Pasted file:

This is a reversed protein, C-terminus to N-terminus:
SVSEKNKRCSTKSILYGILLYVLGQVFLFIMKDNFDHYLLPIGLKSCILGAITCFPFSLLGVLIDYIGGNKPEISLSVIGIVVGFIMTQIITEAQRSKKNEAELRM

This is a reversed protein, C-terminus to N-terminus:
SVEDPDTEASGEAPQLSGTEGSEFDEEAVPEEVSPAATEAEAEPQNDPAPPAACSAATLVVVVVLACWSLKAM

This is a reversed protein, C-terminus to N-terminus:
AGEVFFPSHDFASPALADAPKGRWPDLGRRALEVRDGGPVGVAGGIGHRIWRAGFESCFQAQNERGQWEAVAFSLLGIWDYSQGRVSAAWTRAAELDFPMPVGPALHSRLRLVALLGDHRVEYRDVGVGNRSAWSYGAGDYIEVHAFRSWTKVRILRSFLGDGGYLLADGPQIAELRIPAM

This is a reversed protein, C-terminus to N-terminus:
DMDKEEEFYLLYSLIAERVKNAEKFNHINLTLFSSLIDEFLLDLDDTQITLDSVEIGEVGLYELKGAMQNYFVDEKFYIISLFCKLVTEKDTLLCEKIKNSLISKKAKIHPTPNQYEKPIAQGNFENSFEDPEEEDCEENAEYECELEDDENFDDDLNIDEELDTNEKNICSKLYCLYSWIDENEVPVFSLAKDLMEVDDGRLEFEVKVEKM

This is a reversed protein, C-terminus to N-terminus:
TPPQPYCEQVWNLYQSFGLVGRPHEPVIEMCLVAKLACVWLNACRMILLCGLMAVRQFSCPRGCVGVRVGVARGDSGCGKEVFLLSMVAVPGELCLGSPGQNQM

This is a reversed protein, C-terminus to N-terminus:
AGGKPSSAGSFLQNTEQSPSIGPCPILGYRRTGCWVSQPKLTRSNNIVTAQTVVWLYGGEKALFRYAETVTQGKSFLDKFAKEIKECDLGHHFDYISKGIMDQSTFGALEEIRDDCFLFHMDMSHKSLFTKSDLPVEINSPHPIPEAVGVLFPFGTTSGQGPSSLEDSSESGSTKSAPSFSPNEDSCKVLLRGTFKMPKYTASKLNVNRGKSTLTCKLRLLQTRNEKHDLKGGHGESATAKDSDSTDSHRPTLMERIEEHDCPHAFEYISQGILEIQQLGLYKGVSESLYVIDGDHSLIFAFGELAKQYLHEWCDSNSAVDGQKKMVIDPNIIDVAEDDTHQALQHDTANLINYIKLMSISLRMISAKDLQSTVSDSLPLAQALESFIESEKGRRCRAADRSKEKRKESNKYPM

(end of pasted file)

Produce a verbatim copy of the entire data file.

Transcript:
This is a reversed protein, C-terminus to N-terminus:
SVSEKNKRCSTKSILYGILLYVLGQVFLFIMKDNFDHYLLPIGLKSCILGAITCFPFSLLGVLIDYIGGNKPEISLSVIGIVVGFIMTQIITEAQRSKKNEAELRM

This is a reversed protein, C-terminus to N-terminus:
SVEDPDTEASGEAPQLSGTEGSEFDEEAVPEEVSPAATEAEAEPQNDPAPPAACSAATLVVVVVLACWSLKAM

This is a reversed protein, C-terminus to N-terminus:
AGEVFFPSHDFASPALADAPKGRWPDLGRRALEVRDGGPVGVAGGIGHRIWRAGFESCFQAQNERGQWEAVAFSLLGIWDYSQGRVSAAWTRAAELDFPMPVGPALHSRLRLVALLGDHRVEYRDVGVGNRSAWSYGAGDYIEVHAFRSWTKVRILRSFLGDGGYLLADGPQIAELRIPAM

This is a reversed protein, C-terminus to N-terminus:
DMDKEEEFYLLYSLIAERVKNAEKFNHINLTLFSSLIDEFLLDLDDTQITLDSVEIGEVGLYELKGAMQNYFVDEKFYIISLFCKLVTEKDTLLCEKIKNSLISKKAKIHPTPNQYEKPIAQGNFENSFEDPEEEDCEENAEYECELEDDENFDDDLNIDEELDTNEKNICSKLYCLYSWIDENEVPVFSLAKDLMEVDDGRLEFEVKVEKM

This is a reversed protein, C-terminus to N-terminus:
TPPQPYCEQVWNLYQSFGLVGRPHEPVIEMCLVAKLACVWLNACRMILLCGLMAVRQFSCPRGCVGVRVGVARGDSGCGKEVFLLSMVAVPGELCLGSPGQNQM

This is a reversed protein, C-terminus to N-terminus:
AGGKPSSAGSFLQNTEQSPSIGPCPILGYRRTGCWVSQPKLTRSNNIVTAQTVVWLYGGEKALFRYAETVTQGKSFLDKFAKEIKECDLGHHFDYISKGIMDQSTFGALEEIRDDCFLFHMDMSHKSLFTKSDLPVEINSPHPIPEAVGVLFPFGTTSGQGPSSLEDSSESGSTKSAPSFSPNEDSCKVLLRGTFKMPKYTASKLNVNRGKSTLTCKLRLLQTRNEKHDLKGGHGESATAKDSDSTDSHRPTLMERIEEHDCPHAFEYISQGILEIQQLGLYKGVSESLYVIDGDHSLIFAFGELAKQYLHEWCDSNSAVDGQKKMVIDPNIIDVAEDDTHQALQHDTANLINYIKLMSISLRMISAKDLQSTVSDSLPLAQALESFIESEKGRRCRAADRSKEKRKESNKYPM